Erykah Badu is the only vocalist to appear on the album that Flying Lotus hasn’t worked with previously. Her vocals work really well on the African sounding track ‘See Thru To U’ - hopefully, Badu will become incorporated into Ellison’s fixed team of vocalists.
‘Putty Boy Strut’ sounds like a broken toy gone mental, with a catchy musical theme that returns in the deeper layers of ‘Me Yesterday/Corded’.
‘Electric Candyman’ features vocals by Radiohead frontman, Thom Yorke, and is a slow track with male and female vocal melodies mixed together in a way that almost sounds disorienting. Yorke’s voice is hardly recognisable, which seems like a waste considering his great, and highly distinguishable, vocal abilities.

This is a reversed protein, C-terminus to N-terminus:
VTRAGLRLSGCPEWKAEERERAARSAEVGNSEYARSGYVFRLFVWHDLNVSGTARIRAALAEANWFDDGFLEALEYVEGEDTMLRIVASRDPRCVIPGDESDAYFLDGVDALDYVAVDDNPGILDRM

With an epic debut back in 2011, Cairokee have successfully snuck into the pulse of the Egyptian underground music scene, thanks to their politically-charged singles and relatable lyrics. Following making their way into the playlists of countless Egyptians, the rock band remains the poster child of popularized underground acts.
Releasing their 4th studio album, Nas W Nas, with a total of 12 tracks, the band finds itself sticking to a golden mean of sorts, not stressing too heavily on politics, and incorporating an array of themes that draws from everyday situations, making for an album that anyone from the working class masses to the bourgeoisie will find themselves relating to.
Said choice of multiple themes, is reminiscent of the their 3rd album, “El Sekka Shemal”, focusing more on social issues, criticising some and romanticising others. Genre-wise, the band takes what seems like a partial break from heavy rock beats and delves deeply into laid back indie and pop-rock.